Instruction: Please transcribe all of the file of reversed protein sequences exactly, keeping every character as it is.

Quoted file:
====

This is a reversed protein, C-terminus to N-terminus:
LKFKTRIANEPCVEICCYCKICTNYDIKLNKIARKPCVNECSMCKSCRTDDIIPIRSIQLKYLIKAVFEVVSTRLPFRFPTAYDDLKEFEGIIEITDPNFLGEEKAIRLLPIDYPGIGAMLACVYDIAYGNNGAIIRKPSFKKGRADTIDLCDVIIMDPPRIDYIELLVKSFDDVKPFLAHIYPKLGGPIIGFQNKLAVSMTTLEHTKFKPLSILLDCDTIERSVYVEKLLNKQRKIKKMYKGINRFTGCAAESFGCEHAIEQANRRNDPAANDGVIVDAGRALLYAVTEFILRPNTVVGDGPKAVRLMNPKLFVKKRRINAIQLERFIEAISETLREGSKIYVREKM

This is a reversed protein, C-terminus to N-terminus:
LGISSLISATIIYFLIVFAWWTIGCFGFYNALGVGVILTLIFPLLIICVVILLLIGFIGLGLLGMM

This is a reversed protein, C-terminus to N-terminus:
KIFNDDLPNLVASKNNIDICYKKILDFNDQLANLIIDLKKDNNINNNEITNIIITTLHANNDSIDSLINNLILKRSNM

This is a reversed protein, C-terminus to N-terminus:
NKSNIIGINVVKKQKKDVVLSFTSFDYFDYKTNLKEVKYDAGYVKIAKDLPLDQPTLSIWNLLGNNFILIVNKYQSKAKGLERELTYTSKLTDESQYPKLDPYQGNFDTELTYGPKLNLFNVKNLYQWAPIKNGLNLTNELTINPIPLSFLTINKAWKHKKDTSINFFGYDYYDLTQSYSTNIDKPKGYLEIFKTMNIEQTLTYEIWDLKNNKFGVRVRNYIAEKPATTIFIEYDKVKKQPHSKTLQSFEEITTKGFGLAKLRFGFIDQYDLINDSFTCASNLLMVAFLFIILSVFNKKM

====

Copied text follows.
This is a reversed protein, C-terminus to N-terminus:
LKFKTRIANEPCVEICCYCKICTNYDIKLNKIARKPCVNECSMCKSCRTDDIIPIRSIQLKYLIKAVFEVVSTRLPFRFPTAYDDLKEFEGIIEITDPNFLGEEKAIRLLPIDYPGIGAMLACVYDIAYGNNGAIIRKPSFKKGRADTIDLCDVIIMDPPRIDYIELLVKSFDDVKPFLAHIYPKLGGPIIGFQNKLAVSMTTLEHTKFKPLSILLDCDTIERSVYVEKLLNKQRKIKKMYKGINRFTGCAAESFGCEHAIEQANRRNDPAANDGVIVDAGRALLYAVTEFILRPNTVVGDGPKAVRLMNPKLFVKKRRINAIQLERFIEAISETLREGSKIYVREKM

This is a reversed protein, C-terminus to N-terminus:
LGISSLISATIIYFLIVFAWWTIGCFGFYNALGVGVILTLIFPLLIICVVILLLIGFIGLGLLGMM

This is a reversed protein, C-terminus to N-terminus:
KIFNDDLPNLVASKNNIDICYKKILDFNDQLANLIIDLKKDNNINNNEITNIIITTLHANNDSIDSLINNLILKRSNM

This is a reversed protein, C-terminus to N-terminus:
NKSNIIGINVVKKQKKDVVLSFTSFDYFDYKTNLKEVKYDAGYVKIAKDLPLDQPTLSIWNLLGNNFILIVNKYQSKAKGLERELTYTSKLTDESQYPKLDPYQGNFDTELTYGPKLNLFNVKNLYQWAPIKNGLNLTNELTINPIPLSFLTINKAWKHKKDTSINFFGYDYYDLTQSYSTNIDKPKGYLEIFKTMNIEQTLTYEIWDLKNNKFGVRVRNYIAEKPATTIFIEYDKVKKQPHSKTLQSFEEITTKGFGLAKLRFGFIDQYDLINDSFTCASNLLMVAFLFIILSVFNKKM